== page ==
Plastic pallets a perfect platform for ospreys has donated seven plastic pallets for use in the Rutland Osprey Project which aims to return the previously extinct bird of prey to England.

The plastic pallets are to be used to provide artificial nest platforms to attract breeding pairs of ospreys back into the Rutland area.

Historically, ospreys were widespread throughout the UK, but were driven to extinction by man. In 1954, ospreys naturally returned to Scotland and began breeding, but due to their instinct to return to the place they are born, they were not spreading south to England.

The Leicestershire and Rutland Wildlife Trust and Anglian Water worked together to instigate a reintroduction project to bring the osprey back to England, and it was A success. Since the first breeding took place in 2001, 117 young ospreys have fledged from nests in the Rutland area, of which there are now eight. donated seven of its heavy duty Qpall 1210 HR 5R pallets, which are made from recycled polypropylene for use in the project. Volunteers from Lincolnshire Wildlife Trust built and installed the platforms on farmland in South Lincolnshire with assistance from Western Power.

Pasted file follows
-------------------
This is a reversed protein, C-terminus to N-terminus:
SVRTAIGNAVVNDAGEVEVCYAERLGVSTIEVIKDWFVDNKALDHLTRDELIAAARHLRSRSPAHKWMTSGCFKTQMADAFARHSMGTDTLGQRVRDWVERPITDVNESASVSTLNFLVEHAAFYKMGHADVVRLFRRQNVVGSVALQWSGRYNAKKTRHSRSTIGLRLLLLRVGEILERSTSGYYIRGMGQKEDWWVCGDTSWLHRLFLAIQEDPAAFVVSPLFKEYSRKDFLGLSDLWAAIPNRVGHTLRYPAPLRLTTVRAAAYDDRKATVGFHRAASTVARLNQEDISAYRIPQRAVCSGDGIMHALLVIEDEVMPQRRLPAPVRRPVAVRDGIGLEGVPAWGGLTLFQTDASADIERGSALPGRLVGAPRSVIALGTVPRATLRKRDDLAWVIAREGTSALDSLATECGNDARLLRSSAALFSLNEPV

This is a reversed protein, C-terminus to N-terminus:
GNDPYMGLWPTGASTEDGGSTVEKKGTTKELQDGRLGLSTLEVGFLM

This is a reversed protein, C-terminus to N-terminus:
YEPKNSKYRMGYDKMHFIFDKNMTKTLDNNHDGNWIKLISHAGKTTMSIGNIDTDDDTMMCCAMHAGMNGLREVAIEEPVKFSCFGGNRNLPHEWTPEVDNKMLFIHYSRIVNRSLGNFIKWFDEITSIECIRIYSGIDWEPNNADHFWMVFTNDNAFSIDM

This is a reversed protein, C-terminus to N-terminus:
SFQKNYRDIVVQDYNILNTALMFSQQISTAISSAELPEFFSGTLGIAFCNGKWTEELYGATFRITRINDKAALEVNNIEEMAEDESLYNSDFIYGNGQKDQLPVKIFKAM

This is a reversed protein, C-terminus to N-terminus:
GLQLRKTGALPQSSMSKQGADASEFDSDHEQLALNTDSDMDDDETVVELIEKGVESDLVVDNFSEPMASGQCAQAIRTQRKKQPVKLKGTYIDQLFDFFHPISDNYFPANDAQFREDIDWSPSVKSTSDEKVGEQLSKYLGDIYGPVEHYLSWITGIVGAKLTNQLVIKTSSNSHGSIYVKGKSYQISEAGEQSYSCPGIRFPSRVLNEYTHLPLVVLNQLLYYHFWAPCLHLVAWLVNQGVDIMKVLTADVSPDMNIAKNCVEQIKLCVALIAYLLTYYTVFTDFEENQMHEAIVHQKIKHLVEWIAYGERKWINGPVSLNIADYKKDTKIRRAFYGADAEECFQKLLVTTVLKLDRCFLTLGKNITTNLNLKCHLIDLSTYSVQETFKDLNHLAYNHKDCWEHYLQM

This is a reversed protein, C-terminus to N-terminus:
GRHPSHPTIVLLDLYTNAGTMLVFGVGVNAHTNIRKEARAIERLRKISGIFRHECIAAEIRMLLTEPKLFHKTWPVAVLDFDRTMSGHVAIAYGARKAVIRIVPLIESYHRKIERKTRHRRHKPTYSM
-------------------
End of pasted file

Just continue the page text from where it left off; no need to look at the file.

To make the platforms, the central webs were removed from the plastic pallets to make a socket for the pole. The nest was then built by fixing twigs to a weld-mesh base, which in turn was fixed to the pallet. After installation the nest was finished by adding moss, grasses and other nest material.